Figure 6-31.Vault grounding arrangement.
be talking primarily about high-voltage systems most
of the time, the functions of the components will apply
to either system.
In the 2,400/4,160-volt system, the four-wire wye
primary source is usually from the base electrical
system by means of either an overhead or an
underground line. Inside the vault, the lines are
connected to a suitable switch, then to a bus system
consisting of heavy metal bars that are supported on
insulators. This bus system may be mounted on either
the wall or the ceiling.
The bus is divided into a high-voltage (2,400-volt)
bus and a low-voltage (120/240-volt) bus for service as
follows: the 2,400-volt bus supplies all of the 2,400-
volt regulators and one or more distribution type of
transformers. The distribution transformers supply
240 volts to the low-voltage bus that is connected to the
regulators operating from this lower voltage as well as
for light and power inside the lighting vault.
Where an emergency power supply is available for
airfield lighting, a changeover switch makes the
primary connection to the bus. This changeover switch
in its normal position connects the bus to the base
power source. Changing the switch to the emergency
operation position connects the bus to the emergency
power and, at the same time, disconnects the base
Emergency power can be supplied by a completely
automatic engine-driven generator; for example,
failure of the base power causes the engine to start. In a
matter of seconds, the changeover switch
automatically shifts to the emergency position,
connecting the generator to the airfield lighting bus.
At many advance bases, this automatic feature
may not exist. You would have to hook up the proper
sized generator manually. The generator should have a
kilowatt (kW) rating capable of handling the airfield
lighting systems, runway edge lights, threshold lights,
approach lights, distance markers, optical launching
system (OLS), and other circuits that may be used. The
generator is three phase; its voltage output varies from
120/240 volts delta or 120/208 volts wye to
2,400/4,160 volts, and it has to be capable of being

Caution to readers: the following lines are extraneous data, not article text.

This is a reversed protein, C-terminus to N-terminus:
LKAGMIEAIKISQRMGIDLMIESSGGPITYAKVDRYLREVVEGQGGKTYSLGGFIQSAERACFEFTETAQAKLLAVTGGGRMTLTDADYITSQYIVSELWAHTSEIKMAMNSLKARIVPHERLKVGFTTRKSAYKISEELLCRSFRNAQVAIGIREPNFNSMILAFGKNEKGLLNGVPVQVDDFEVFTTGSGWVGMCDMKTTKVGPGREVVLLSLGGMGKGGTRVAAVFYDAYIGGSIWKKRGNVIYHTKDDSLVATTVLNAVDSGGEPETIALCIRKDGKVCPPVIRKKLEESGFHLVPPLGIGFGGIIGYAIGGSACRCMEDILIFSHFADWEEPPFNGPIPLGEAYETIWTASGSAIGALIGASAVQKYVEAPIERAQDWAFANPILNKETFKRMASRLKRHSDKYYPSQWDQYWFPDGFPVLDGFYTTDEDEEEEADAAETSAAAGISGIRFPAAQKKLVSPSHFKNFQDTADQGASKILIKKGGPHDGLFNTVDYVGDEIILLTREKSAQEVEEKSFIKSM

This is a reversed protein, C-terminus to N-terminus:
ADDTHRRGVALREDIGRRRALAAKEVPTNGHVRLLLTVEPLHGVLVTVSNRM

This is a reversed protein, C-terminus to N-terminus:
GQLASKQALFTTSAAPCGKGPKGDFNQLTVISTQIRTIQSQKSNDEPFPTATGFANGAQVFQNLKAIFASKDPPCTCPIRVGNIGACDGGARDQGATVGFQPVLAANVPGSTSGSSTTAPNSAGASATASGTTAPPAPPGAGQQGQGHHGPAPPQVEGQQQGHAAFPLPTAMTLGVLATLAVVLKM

operated at frequencies of 50 or 60 hertz (Hz).
Runway lighting systems are supplied from series
circuits served by constant-current regulators (CCRs).
Each lighting circuit on the airfield has a separate
regulator. The CCRs maintain the output current
throughout its rated output value, depending on the
load. Some of the regulators are equipped with
brightness controls. These brightness controls adjust
the brightness of the lamps in the lighting system to
compensate for visibility conditions.
The CCR uses solid-state devices to maintain a
constant-current level in its respective lighting system.
The regulators are silicon-controlled rectifiers (SCRs)
in a feedback circuit to obtain a constant-current output
instead of resonant circuits, moving transformer
elements, or saturable reactors. The SCRs are
controlled to vary the part of a cycle during which the
current is permitted to flow into the load circuit. In the
load circuit, the current is maintained constant at any
value preset with the brightness control by means of a
feedback circuit as the load resistance is varied from
maximum to zero. The block diagram (fig. 6-32) shows
the elements constituting the regulator. Load current is
measured by the current transformer and the Hall unit,
or multiplier unit, that has an output voltage
proportional to the square of the load current. The Hall
unit, or multiplier, output is filtered and fed into the
input of an amplifier and compared with an input from
a brightness control potentiometer. The output voltage
is a function of the difference between the two inputs.